They are all looking for a miracle. But the miracles of Bicho Raro are never quite what you expect.
Expelled, by James Patterson
One viral photo.
Otherworld , by Jason Segel
New York Times bestselling authors Jason Segel and Kirsten Miller imagine a world in which you can leave your body behind and give into your greatest desires in the first book in a new trilogy perfect for fans of Ready Player One and James Dashner’s The Eye of Minds. The future is now. And the future is terrifying.
That’s how Otherworld traps you. It introduces you to sensations you’d never be able to feel in real life. You discover what’s been missing—because it’s taboo or illegal or because you lack the guts to do it for real. And when you find out what’s missing it’s almost impossible to let it go again.
There are no screens. There are no controls. You don’t just see and hear it—you taste, smell, and touch it too. In this new reality, there are no laws to break or rules to obey. You can live your best life. Indulge every desire.
It’s a game so addictive you’ll never want it to end. Until you realize that you’re the one being played. Welcome to Otherworld, where reality is dead. Step into the future. Leave your body behind.
The frightening future that Jason Segel and Kirsten Miller have imagined is not far away. Otherworld asks the question we'll all soon be asking: if technology can deliver everything we want, how much are we willing to pay?
Renegades , by Marissa Meyer
From #1 New York Times-bestselling author Marissa Meyer, comes a high-stakes world of adventure, passion, danger, and betrayal.
She wants vengeance. He wants justice.
The Renegades are a syndicate of prodigies―humans with extraordinary abilities―who emerged from the ruins of a crumbled society and established peace and order where chaos reigned. As champions of justice, they remain a symbol of hope and courage to everyone...except the villains they once overthrew.
Nova has a reason to hate the Renegades, and she is on a mission for vengeance. As she gets closer to her target, she meets Adrian, a Renegade boy who believes in justice―and in Nova. But Nova's allegiance is to the villains who have the power to end them both.
Alexander Hamilton: The Making of America, by Teri Kanefield
The America that Alexander Hamilton knew was largely agricultural and built on slave labor. He envisioned something else: a multi-racial, urbanized, capitalistic America with a strong central government. He believed that such an America would be a land of opportunity for the poor and the newcomers. But Hamilton’s vision put him at odds with his archrivals who envisioned a pastoral America of small towns, where governments were local, states would control their own destiny, and the federal government would remain small and weak.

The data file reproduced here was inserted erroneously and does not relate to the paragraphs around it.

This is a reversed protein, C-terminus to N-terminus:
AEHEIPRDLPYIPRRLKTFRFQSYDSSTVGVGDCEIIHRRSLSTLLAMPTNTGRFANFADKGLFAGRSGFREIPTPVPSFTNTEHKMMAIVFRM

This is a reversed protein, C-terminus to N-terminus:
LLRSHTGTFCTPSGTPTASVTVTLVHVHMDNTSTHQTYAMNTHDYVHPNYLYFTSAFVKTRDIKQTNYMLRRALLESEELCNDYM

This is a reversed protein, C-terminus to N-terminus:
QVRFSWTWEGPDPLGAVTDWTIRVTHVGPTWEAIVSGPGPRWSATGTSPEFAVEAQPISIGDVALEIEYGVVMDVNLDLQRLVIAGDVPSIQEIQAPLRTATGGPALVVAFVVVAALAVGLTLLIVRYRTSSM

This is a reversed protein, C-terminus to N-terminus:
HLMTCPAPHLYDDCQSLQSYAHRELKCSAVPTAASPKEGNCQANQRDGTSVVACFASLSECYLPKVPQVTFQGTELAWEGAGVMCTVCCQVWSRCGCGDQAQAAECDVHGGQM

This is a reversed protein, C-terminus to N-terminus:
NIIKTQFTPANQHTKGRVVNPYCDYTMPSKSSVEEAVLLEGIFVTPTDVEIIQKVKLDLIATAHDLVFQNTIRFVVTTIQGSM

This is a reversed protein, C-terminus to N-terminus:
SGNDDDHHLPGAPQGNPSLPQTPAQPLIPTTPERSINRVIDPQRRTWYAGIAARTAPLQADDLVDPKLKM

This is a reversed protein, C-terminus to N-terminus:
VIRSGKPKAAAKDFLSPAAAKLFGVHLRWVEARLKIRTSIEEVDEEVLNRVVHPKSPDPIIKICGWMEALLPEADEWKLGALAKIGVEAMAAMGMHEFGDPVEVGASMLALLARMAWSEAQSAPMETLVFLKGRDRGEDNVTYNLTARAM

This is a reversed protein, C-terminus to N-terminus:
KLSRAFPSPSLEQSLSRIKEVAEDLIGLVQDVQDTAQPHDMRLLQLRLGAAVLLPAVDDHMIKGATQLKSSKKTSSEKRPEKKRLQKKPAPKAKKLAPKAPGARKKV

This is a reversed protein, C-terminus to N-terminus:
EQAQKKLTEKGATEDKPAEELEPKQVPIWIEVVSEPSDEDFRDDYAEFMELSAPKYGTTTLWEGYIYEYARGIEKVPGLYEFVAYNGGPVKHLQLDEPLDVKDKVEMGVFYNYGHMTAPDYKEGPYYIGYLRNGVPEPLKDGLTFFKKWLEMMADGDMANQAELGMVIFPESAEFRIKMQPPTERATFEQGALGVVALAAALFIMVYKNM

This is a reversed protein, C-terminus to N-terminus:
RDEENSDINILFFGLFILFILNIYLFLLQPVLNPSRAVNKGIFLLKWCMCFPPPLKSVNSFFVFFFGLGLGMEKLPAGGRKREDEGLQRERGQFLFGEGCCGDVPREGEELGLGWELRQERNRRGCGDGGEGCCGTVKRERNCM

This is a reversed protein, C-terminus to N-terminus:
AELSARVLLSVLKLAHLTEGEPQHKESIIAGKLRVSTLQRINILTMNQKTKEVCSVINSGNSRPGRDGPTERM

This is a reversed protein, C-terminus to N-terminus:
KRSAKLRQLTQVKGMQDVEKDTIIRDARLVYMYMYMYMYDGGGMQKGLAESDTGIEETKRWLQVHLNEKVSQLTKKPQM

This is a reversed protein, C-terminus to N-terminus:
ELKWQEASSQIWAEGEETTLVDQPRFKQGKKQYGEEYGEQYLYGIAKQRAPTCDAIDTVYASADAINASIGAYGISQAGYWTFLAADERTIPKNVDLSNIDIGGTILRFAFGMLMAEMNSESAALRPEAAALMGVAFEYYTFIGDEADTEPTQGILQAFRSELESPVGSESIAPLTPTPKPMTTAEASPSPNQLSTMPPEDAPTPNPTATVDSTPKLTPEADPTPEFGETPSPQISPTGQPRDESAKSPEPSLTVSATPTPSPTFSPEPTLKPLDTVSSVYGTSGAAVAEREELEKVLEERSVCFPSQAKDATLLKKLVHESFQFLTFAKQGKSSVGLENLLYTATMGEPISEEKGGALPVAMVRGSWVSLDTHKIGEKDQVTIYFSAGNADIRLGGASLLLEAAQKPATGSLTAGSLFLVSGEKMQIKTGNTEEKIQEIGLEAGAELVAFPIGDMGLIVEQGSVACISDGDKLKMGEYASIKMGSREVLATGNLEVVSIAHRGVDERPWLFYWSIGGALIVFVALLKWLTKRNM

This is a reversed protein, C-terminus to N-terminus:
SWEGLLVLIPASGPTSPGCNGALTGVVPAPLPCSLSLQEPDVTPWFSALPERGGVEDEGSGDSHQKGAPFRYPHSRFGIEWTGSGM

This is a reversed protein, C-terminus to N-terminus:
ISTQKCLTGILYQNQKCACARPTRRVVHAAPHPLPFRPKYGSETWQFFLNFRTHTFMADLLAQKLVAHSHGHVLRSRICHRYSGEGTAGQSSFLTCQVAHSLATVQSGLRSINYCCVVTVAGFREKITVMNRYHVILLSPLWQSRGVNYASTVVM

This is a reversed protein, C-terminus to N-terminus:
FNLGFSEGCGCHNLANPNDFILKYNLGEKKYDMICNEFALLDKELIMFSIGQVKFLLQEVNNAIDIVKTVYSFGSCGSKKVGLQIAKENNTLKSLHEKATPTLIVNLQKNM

The disputes that arose during America’s first decades continued through American history to our present day. Over time, because of the systems Hamilton set up and the ideas he left, his vision won out. Here is the story that epitomizes the American dream—a poor immigrant who made good in America. In the end, Hamilton rose from poverty through his intelligence and ability, and did more to shape our country than any of his contemporaries
Vincent and Theo: The Van Gogh Brothers, by Deborah Heiligman
From the author of National Book Award finalist Charles and Emma comes an incredible story of brotherly love.
The deep and enduring friendship between Vincent and Theo Van Gogh shaped both brothers' lives. Confidant, champion, sympathizer, friend―Theo supported Vincent as he struggled to find his path in life. They shared everything, swapping stories of lovers and friends, successes and disappointments, dreams and ambitions. Meticulously researched, drawing on the 658 letters Vincent wrote to Theo during his lifetime, Deborah Heiligman weaves a tale of two lives intertwined and the extraordinary love of the Van Gogh brothers.
Girling Up: How to Be Strong, Smart and Spectacular, by Mayim Bialik
Growing up as a girl in today’s world is no easy task. Juggling family, friends, romantic relationships, social interests and school…sometimes it feels like you might need to be a superhero to get through it all! But really, all you need is little information.
Want to know why your stomach does a flip-flop when you run into your crush in the hallway? Or how the food you put in your body now will affect you in the future? What about the best ways to stop freaking out about your next math test?
Using scientific facts, personal anecdotes, and wisdom gained from the world around us, Mayim Bialik, the star of The Big Bang Theory, shares what she has learned from her life and her many years studying neuroscience to tell you how you grow from a girl to a woman biologically, psychologically and sociologically.
Want to be strong? Want to be smart? Want to be spectacular? You can! Start by reading this book